5-12 June 2011
A full programme of all activities will be posted as it is available. Please stay tuned at www.soundofnowhere.info for further information.
Che Fei and CU OFFICE’s trans-community: Jin Street Model
Gentrification and the Everyday
Part 3: Everyday Life
Occupation, as I talked about in the previous part, is an expression of the Everyday and an important part of Everyday Life involves the active occupation of space, for example in the way the HomeShop has come to occupy its new site. The consequences of occupation threaten institutionalisation, which may lead to gentrification in its imposition of permanent change on an area.
On the other hand institutionalisation protects HomeShop’s work from over-ephemerality or instant dispersal. The positive side of this comes from an example of activism, as Isaac Mao points out:
“… In China, many dissidents and activists are opening up their personal information. Why? Because previously they just wanted to close it down to protect themselves without being tracked by the government. Someone might want people to know his position so he can do things secretly. But now many are opening up this information because they see the social power. Once they’ve opened up their position, home phone, and travel plans, more people in the cloud know where they are at the same time as the authorities. He is protected even as he is tracked.”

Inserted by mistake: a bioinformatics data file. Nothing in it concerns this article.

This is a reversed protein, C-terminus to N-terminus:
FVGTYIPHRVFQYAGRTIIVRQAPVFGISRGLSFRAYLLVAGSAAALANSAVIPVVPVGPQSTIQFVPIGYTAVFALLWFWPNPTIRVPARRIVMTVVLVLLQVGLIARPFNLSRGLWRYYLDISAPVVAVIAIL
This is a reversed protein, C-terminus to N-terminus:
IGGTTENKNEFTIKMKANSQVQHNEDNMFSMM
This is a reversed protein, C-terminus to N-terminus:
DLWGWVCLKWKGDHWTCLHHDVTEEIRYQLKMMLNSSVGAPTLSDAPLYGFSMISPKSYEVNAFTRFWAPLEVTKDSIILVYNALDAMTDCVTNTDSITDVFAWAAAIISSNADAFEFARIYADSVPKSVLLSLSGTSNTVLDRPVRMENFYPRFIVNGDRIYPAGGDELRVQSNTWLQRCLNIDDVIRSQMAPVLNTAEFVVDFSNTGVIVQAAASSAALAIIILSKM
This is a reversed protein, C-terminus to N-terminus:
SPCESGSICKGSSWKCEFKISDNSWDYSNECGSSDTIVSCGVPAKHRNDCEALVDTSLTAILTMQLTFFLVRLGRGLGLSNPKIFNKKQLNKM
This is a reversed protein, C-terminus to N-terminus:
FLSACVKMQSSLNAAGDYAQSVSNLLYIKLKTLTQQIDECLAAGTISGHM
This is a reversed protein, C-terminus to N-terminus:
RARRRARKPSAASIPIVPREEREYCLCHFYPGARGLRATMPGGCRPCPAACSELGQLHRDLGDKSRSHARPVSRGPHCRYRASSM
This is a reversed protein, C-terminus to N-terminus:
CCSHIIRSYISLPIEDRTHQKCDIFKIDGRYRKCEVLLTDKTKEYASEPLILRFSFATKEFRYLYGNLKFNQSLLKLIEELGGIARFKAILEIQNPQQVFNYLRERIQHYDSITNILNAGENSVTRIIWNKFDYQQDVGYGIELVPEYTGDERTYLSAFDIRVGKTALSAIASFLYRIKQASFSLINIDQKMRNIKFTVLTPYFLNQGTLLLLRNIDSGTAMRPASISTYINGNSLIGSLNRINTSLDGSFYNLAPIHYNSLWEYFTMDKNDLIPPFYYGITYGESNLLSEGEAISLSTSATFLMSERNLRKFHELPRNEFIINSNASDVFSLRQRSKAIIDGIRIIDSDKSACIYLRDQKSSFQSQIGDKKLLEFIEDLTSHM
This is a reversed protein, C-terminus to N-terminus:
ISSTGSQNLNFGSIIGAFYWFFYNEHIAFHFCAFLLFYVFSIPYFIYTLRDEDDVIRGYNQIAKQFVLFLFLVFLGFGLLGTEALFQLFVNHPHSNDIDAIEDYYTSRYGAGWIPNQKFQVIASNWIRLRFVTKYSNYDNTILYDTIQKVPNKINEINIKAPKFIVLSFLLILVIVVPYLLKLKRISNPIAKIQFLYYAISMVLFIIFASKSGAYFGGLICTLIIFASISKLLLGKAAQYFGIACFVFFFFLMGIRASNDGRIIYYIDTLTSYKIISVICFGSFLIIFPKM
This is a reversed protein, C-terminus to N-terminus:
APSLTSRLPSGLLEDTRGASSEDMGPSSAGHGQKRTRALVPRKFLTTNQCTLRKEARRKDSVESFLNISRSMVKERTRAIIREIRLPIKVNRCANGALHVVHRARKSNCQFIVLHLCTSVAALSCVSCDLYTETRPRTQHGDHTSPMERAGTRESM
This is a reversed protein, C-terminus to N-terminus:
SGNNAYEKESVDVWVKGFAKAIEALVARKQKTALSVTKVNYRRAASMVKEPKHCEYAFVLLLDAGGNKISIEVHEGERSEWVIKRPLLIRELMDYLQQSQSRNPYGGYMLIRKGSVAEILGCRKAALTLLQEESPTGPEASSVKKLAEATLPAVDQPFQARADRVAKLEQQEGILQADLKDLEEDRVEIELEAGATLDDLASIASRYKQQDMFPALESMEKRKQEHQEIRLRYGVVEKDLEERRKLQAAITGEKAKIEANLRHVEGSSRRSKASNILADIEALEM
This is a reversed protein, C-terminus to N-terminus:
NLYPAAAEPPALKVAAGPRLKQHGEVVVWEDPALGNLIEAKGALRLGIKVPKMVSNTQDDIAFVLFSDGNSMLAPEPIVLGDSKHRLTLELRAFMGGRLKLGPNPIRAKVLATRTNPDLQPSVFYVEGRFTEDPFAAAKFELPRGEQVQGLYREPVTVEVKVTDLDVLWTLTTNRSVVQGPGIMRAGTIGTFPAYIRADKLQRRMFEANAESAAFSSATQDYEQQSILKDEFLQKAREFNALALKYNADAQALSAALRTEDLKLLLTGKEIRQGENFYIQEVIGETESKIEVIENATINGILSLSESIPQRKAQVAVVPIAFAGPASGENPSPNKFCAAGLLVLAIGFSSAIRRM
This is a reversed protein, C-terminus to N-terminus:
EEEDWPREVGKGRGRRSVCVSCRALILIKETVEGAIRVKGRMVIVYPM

40 bags-cum-picnic-mats custom designed for the NO+CH Open Studio Camp:
开放工作营第一天 Open Studio Camp day 1: 北欧和北方人都不意识到的来自南方长洲抢包山，鲜姜蜂蜜茶，豆浆
outdoor catering southern-style (ironically, none of the participants——either Nordic or Chinese——are aware of the origins of the bun tower) with steamed stuffed buns; honey ginger tea; soybean milk
地点 location: 幸福二村的“公共广场”，十一大花篮儿前面